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Constitutional guarantees for the excluded people

The constitution was a remarkable and living document, but the founding fathers pointed out some errors in protecting the individual rights of the citizens. There started a stiff debate between Federalists and anti-federalists over this issue. The anti-federalists refused to accept the constitution without a bill of rights against any excess of the state.
The Bill of Rights alone did not protect the rights of the some sections of the society. They were slaves or black people. It took years to get the freedom for the blacks through the American civil war and a series of constitutional amendments. Three amendments, 13th, 14th and 15th amendments were passed in this direction. These amendments were known as the reconstruction amendments. Thirteenth amendment abolished slavery, fourteenth Amendment guaranteed African Americans the rights of due process and equal protection of the law, and the fifteenth amendment gave the blacks the right to vote. The women were also not given the voting rights, until the 19th amendment was passed in 1920.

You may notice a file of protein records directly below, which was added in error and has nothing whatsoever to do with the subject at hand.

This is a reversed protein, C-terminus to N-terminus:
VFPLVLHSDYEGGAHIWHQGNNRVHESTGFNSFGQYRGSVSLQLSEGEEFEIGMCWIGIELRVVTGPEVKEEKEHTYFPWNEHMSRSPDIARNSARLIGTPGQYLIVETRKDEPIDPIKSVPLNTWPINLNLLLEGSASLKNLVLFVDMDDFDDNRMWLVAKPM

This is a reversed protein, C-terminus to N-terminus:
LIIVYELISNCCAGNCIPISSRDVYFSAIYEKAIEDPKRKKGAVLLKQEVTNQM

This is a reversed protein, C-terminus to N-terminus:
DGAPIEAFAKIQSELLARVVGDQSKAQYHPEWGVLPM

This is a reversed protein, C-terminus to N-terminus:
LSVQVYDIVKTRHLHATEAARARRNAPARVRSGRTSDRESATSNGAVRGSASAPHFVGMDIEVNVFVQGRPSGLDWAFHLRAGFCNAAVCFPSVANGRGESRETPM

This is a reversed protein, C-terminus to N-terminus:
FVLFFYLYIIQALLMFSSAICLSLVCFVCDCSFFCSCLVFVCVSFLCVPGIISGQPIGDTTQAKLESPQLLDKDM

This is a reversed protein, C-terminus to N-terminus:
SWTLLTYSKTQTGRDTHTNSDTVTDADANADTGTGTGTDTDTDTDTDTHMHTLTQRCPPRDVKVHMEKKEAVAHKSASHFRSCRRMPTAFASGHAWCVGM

The Supreme Court became the watchdog for implementing the fundamental rights of the citizens. It has also has the sole right to interpret the constitution.

Solution Summary

This solution explains about the specific amendments which guaranteed constitutional rights to some excluded citizens. The Bill of Rights did not satisfy the aspirations and dreams of the blacks and women. It took years to see some specific amendments passed by the US congress. Thirteenth, fourteenth and fifteenth amendments changed the course of the history of United States. These amendments were otherwise known as the reconstruction amendments.